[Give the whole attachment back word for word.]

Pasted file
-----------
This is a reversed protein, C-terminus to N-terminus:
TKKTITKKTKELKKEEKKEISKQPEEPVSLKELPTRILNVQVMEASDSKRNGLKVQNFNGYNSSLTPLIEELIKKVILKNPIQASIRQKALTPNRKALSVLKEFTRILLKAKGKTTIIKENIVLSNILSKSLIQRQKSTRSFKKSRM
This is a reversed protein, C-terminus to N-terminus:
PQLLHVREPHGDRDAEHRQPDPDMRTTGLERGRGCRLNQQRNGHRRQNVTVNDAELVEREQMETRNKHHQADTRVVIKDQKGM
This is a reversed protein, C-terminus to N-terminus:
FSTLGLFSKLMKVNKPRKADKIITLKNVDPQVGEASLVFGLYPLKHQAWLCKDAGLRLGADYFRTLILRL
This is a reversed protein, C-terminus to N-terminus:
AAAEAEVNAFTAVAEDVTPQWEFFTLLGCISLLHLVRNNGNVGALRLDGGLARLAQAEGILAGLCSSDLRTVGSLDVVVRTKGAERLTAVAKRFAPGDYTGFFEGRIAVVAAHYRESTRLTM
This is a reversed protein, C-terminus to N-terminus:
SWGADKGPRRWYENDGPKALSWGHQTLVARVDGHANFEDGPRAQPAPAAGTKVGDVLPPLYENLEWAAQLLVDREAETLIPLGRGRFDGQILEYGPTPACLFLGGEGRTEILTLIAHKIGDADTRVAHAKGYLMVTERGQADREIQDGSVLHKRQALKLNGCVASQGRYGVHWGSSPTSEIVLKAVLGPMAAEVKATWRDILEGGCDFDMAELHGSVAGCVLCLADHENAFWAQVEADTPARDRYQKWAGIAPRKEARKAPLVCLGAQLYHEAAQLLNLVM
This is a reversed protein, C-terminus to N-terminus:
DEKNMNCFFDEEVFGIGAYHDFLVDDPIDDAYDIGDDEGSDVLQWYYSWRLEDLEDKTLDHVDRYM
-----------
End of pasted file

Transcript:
This is a reversed protein, C-terminus to N-terminus:
TKKTITKKTKELKKEEKKEISKQPEEPVSLKELPTRILNVQVMEASDSKRNGLKVQNFNGYNSSLTPLIEELIKKVILKNPIQASIRQKALTPNRKALSVLKEFTRILLKAKGKTTIIKENIVLSNILSKSLIQRQKSTRSFKKSRM
This is a reversed protein, C-terminus to N-terminus:
PQLLHVREPHGDRDAEHRQPDPDMRTTGLERGRGCRLNQQRNGHRRQNVTVNDAELVEREQMETRNKHHQADTRVVIKDQKGM
This is a reversed protein, C-terminus to N-terminus:
FSTLGLFSKLMKVNKPRKADKIITLKNVDPQVGEASLVFGLYPLKHQAWLCKDAGLRLGADYFRTLILRL
This is a reversed protein, C-terminus to N-terminus:
AAAEAEVNAFTAVAEDVTPQWEFFTLLGCISLLHLVRNNGNVGALRLDGGLARLAQAEGILAGLCSSDLRTVGSLDVVVRTKGAERLTAVAKRFAPGDYTGFFEGRIAVVAAHYRESTRLTM
This is a reversed protein, C-terminus to N-terminus:
SWGADKGPRRWYENDGPKALSWGHQTLVARVDGHANFEDGPRAQPAPAAGTKVGDVLPPLYENLEWAAQLLVDREAETLIPLGRGRFDGQILEYGPTPACLFLGGEGRTEILTLIAHKIGDADTRVAHAKGYLMVTERGQADREIQDGSVLHKRQALKLNGCVASQGRYGVHWGSSPTSEIVLKAVLGPMAAEVKATWRDILEGGCDFDMAELHGSVAGCVLCLADHENAFWAQVEADTPARDRYQKWAGIAPRKEARKAPLVCLGAQLYHEAAQLLNLVM
This is a reversed protein, C-terminus to N-terminus:
DEKNMNCFFDEEVFGIGAYHDFLVDDPIDDAYDIGDDEGSDVLQWYYSWRLEDLEDKTLDHVDRYM